Academic journal article South Carolina Historical Magazine

The Invention of the Creek Nation, 1670-1763

Academic journal article South Carolina Historical Magazine

The Invention of the Creek Nation, 1670-1763

Article excerpt

The Invention of the Creek Nation, 1670-1763. By Steven C. Hahn. Indians of the Southeast. (Lincoln: University of Nebraska Press, 2004. Pp. xii, 338; $59.95, cloth.)

Steven C. Hahn's The Invention of the Creek Nation does more than offer an updated history of Creeks' development into a cohesive political entity; it also suggests new interpretations about the process and its results. Specifically, Hahn demonstrates how the Creeks employed a policy of neutrality in a place where multiple European and Indian empires competed for power and how that policy evolved throughout what he calls "the South's Imperial Era." In the end, Hahn argues that this period "did not witness the rise of a monolithic Creek Confederacy. But it saw the invention of an entirely new, ambiguous political concept-the territory-based Creek Nation-which both Creeks and Europeans worked to define and control" (p. 8).

Hahn focuses his "political history of the Creek Indians" (p. 3) on the town of Coweta and traces its creation and traditions by analyzing migration myths and the earlier Mississippian culture. After its establishment, which likely corresponded with South Carolina's founding in 1670, Creeks became actively involved in trade and diplomacy with neighboring Spanish and English outposts. Several groups relocated to the Ochese Creek region in reaction to intolerable treatment by their Spanish business partners, a move that prompted war with Spanish Florida for almost twenty years. English officials backed Indian efforts, but in return, they expected unconditional support in their own objective to eliminate all other European powers from the Southeast. By 1715 the Creeks had had enough of English exploitation, such as compulsory military service and heavy debt, and took part in the Yamassee War as "an exercise in international diplomacy" (p. 120) in order to explore other options. They continued to play the English and the Spanish off of each other to strike the best deal, and at a Creek conference in March 1718, leading headmen agreed to the Coweta Resolution, which formalized the notion of neutrality.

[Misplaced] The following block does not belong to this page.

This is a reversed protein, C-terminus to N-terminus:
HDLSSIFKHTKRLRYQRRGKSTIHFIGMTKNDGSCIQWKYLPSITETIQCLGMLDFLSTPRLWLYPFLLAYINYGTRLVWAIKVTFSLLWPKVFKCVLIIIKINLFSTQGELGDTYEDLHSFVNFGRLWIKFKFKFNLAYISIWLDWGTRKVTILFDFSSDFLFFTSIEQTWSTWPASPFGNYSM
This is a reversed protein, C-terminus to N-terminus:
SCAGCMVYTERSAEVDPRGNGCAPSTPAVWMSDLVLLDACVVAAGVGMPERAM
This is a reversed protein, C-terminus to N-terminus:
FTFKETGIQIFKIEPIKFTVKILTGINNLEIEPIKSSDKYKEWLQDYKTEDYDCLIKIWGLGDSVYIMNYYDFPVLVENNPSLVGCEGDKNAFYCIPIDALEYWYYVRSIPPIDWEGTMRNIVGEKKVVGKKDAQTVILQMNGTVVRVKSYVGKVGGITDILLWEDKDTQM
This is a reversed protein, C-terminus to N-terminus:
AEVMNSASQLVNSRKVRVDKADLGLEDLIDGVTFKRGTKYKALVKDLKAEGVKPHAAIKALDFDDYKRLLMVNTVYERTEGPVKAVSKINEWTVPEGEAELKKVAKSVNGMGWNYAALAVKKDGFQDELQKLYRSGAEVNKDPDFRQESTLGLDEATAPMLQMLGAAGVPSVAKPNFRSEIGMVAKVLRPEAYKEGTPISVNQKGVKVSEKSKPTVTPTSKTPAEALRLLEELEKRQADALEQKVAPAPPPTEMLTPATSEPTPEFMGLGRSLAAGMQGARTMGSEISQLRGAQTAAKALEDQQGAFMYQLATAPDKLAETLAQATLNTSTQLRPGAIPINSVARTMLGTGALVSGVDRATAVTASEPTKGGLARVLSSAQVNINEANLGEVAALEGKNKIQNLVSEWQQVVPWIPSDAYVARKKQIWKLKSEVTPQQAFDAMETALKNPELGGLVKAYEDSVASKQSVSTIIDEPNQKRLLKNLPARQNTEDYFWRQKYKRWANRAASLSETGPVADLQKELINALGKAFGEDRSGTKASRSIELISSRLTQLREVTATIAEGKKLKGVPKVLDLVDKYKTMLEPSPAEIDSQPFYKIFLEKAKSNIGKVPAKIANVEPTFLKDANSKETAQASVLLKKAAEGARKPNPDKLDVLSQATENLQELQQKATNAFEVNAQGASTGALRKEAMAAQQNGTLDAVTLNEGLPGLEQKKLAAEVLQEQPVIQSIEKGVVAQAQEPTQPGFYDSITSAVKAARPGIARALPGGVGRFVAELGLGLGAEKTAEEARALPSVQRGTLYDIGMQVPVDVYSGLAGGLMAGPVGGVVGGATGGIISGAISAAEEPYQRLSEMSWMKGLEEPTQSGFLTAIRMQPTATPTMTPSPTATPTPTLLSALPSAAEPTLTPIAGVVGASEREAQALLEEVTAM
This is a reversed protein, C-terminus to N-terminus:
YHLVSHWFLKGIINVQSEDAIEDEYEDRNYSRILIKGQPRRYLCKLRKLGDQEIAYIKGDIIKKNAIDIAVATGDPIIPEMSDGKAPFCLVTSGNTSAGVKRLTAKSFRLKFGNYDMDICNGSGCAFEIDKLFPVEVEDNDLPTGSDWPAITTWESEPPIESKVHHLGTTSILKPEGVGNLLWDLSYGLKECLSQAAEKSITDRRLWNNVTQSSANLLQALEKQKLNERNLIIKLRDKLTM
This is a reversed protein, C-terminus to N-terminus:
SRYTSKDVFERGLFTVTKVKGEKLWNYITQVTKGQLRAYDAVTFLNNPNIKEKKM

Agreement on a foreign policy was easier than implementation, however, and Brims, the chief of Coweta, faced the challenge of balancing the interests of all parties without offending any. Not all Indians or Europeans accepted the idea of neutrality, leading to internal struggles among Creeks and to international intrigues among traders and agents. Despite these disputes, the Indians were able to maintain their "triple-nation diplomacy," which "forced the three European empires to recognize Creek sovereignty" and allowed the Creeks "to make alliances with whomever they chose" (p. 148). The founding of Georgia in 1733 compelled the Creeks to reassess and renew their neutral stance, and the subsequent Treaty of Commerce and Friendship defined their territory for the first time and brought them a step closer to unity. They maintained connections with all European powers, however, and played a typically ambiguous role in the War of Jenkins's Ear. In the wake of that conflict, British settlers began to move into the backcountry and occupy Indian lands protected by treaty. …

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